If all the temples and shrines in Kyoto are too much for you, here is a smaller version up in the mountains south of Osaka. There are good mountain views both on the train and once you get there.
Take the JR to Umeda (or your favourite alternative!). From there take the Midosuji line to Namba. Change to the Nankai-Koya line to the last stop. At the ticket machine for the Nankai-Koya line there is a button for the Koya-san which gives you a ticket for both the train and the cable car up the mountain. The trip from Kobe is about 2 hours.
Once you get to the last stop the cable care is right there at the end of the platform. At the top there are buses, but the walk is a good one. You can go right or left. If you go right, the walk is along a “highway” with some good views of the valley below. A fairly long walk until you reach the gate to the “town”. I am not sure where the buses go. Once you get to the centre there are many temples to visit. Probably the most interesting place is the ancient cemetery with gigantic cedar trees; a very interesting place.
This is a long trip with a little bit of walking and little or no train changing. Hikone is a castle town on Lake Biwa, there is a beach on the lake, mountains with a shrine and Zen temple above the town and a castle in the middle of the town. There is a lot to see in a small area.
Take the JR towards Kyoto. There is a train that goes to Maibara which is the stop after Hikone. If you don’t catch that one you will probably have to change in Kyoto, but stay on the same line (Tokaido main line). From the station if you walk straight ahead you will come to the castle. From the castle you can make your way to the beach or in the other direction to the mountains. It may be difficult to find a way to cross the railroad tracks – there are not many crossings. There is a good climb up the hills to the shrine and temple with great views of the city and castle below, and Lake Biwa.
This can be done in a long day, but an overnight stay may be better. Ise is one of the oldest and most sacred Shinto shrines and Toba is noted for pearls. Take the JR to Osaka and change to the Loop Line. On the Loop Line get off at Tsuruhashi and change to the Kintetsu Line going to Toba. Take the Limited express. There is an additional charge depending on which train you take. Nice ride through mountains and countryside.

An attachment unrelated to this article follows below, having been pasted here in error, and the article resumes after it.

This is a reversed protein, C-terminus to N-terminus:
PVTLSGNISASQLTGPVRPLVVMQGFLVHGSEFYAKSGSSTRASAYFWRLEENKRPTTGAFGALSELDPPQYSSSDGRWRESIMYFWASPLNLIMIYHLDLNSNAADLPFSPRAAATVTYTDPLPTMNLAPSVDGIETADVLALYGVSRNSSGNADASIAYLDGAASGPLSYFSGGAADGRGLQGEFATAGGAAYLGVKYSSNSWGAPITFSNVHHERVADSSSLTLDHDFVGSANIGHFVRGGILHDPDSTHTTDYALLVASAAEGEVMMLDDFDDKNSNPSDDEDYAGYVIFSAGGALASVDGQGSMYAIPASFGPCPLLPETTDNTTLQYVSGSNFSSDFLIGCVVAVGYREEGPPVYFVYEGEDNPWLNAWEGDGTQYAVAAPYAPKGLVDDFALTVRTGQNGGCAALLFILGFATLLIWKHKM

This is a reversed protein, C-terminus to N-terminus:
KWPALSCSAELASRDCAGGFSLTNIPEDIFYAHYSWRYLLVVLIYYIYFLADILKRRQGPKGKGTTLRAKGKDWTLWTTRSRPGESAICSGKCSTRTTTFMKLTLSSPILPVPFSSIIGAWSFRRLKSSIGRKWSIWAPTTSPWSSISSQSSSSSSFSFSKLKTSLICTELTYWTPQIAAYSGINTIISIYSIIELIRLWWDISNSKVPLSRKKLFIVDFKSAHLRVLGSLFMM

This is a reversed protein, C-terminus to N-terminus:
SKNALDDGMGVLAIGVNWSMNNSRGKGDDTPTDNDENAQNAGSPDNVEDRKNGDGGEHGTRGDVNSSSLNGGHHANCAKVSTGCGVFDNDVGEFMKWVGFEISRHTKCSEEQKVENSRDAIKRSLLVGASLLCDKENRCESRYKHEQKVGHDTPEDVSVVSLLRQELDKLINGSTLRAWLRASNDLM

At Toba station there is an island a short walk away. On this island there is a museum about pearls and pearl diving exhibitions, interesting, but it may get really crowded. There are boat tours available and some good walking up in the hills.
On the way to Toba you will pass Ise. There are many maps and directions to the shrines from the station. The main shrine is one of the oldest in Japan.
This place is a little different, a little out of the way and worth the trip. It is noted for lacquer ware which comes in all shapes and sizes. It is really a fishing town and has a great morning market with all sorts of crawling things for sale. If you go to Kanazawa, you might want to keep on going up the Noto Peninsula to Wajima. There is a beach and an interesting walk along the rocky shore. Good views of the Japan Sea and Wajima Harbour from the hills.
From Kanazawa take the JR or the Moto line to Wajima (the last stop). You may have to change depending on the train you take.
One possible trip is to return by way of Takayama; spend a night in Kanazawa, another in Wajima and a third in Takayama.
A castle town on the Japan Sea and next to a large lake. A short way out of town by bus is a river gorge with interesting rock formations and very interesting statues carved into the rocks. A long trip but worth it.
From Okayama take the San-in Line to Matsue (about 3 hours). There is plenty of accommodation available.
If you are in Matsue you might as well go to Izumo which is the next station to the west. About an hour by train. In Izumo there is a very ancient shrine which is very large and simple. A short bus ride away is a lighthouse with some wonderful views of the Japan Sea.
This is good for some serious hiking or beach sitting. Or spend two days and do both. It is very easy to get to. Take the JR to Omi-Miako. There is one train a day that leaves from Sannomiya and goes directly there about 9.30 am. That’s the quickest way. If you miss that, change at Kyoto for the train to Omi-Miako. At Omi-Miako the beach is one way the mountains are the other. The beach is very long and you can pick your spot depending on the amount of company you want. For the mountains just walk through the rice fields (there is a road) to a very busy highway. At the highway turn left and you will come to a river (there may not be any water). At the river turn right and walk uphill.
This can be a long walk and there is a bus that runs about every hour. It is about an hour’s walk with only one turn; when you come to a house with some vending machines, turn right. This will bring you to a ski-lift. The ski-lift takes you to a rope way, which takes you to the end of the the rope way. There you will find all kinds of trails leading in many different directions. This is not easy walking but it is deep woods, cold streams, a few monkeys and places to camp. At the top of the rope way there is a limited restaurant to the right. There is no map at the top, but trails are well marked in kanji. It would be best to have some kind of map before you start walking. There are probably other ways down but the rope way, ski-lift, and bus is probably the simplest and most relaxing. You can walk for as long as you like on top.